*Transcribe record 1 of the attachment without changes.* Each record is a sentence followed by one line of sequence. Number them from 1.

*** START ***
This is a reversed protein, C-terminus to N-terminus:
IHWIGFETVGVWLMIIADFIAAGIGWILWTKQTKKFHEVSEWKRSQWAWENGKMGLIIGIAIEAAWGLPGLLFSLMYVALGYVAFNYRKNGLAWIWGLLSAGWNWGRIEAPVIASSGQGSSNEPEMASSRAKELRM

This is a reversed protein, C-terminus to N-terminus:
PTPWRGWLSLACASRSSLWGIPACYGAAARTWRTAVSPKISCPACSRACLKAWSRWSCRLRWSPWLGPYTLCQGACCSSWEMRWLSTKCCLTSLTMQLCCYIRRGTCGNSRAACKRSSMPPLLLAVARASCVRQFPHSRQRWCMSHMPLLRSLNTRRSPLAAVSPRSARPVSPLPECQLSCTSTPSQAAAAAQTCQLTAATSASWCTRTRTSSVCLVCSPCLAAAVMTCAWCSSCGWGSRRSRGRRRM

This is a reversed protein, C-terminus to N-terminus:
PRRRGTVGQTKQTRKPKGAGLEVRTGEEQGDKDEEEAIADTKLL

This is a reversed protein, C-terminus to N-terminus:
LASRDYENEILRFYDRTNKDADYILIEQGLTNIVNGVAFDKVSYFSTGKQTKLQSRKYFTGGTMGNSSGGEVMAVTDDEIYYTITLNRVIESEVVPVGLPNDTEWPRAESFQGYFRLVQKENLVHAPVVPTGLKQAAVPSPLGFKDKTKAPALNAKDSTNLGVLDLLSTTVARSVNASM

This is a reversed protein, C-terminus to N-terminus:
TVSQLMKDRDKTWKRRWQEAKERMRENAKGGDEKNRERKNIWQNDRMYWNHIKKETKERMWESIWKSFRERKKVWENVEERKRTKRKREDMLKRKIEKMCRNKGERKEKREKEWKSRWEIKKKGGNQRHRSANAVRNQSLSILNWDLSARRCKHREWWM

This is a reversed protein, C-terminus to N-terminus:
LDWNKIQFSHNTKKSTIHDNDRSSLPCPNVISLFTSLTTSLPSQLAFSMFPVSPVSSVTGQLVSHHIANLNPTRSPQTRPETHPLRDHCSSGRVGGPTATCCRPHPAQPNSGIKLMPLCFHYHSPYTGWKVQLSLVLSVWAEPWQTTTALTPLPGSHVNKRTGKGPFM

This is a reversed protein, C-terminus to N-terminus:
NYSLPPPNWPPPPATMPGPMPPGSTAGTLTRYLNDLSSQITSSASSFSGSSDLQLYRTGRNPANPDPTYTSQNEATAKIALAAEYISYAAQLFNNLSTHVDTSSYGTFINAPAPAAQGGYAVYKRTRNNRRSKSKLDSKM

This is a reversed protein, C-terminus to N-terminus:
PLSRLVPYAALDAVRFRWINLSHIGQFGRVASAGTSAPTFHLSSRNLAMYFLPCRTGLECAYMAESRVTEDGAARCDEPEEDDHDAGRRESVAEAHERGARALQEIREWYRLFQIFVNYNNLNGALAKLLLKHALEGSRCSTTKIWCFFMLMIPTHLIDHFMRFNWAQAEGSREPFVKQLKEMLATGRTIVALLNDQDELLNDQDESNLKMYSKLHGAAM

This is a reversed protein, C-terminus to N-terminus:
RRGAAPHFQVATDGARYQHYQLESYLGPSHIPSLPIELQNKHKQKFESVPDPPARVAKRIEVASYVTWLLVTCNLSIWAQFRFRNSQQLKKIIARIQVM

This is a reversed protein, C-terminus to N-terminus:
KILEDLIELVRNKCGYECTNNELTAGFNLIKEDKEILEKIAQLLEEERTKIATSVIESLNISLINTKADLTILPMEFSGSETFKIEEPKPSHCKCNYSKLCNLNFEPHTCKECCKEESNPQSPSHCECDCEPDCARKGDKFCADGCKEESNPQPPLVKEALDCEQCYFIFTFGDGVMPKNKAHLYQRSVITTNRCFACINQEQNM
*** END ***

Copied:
This is a reversed protein, C-terminus to N-terminus:
IHWIGFETVGVWLMIIADFIAAGIGWILWTKQTKKFHEVSEWKRSQWAWENGKMGLIIGIAIEAAWGLPGLLFSLMYVALGYVAFNYRKNGLAWIWGLLSAGWNWGRIEAPVIASSGQGSSNEPEMASSRAKELRM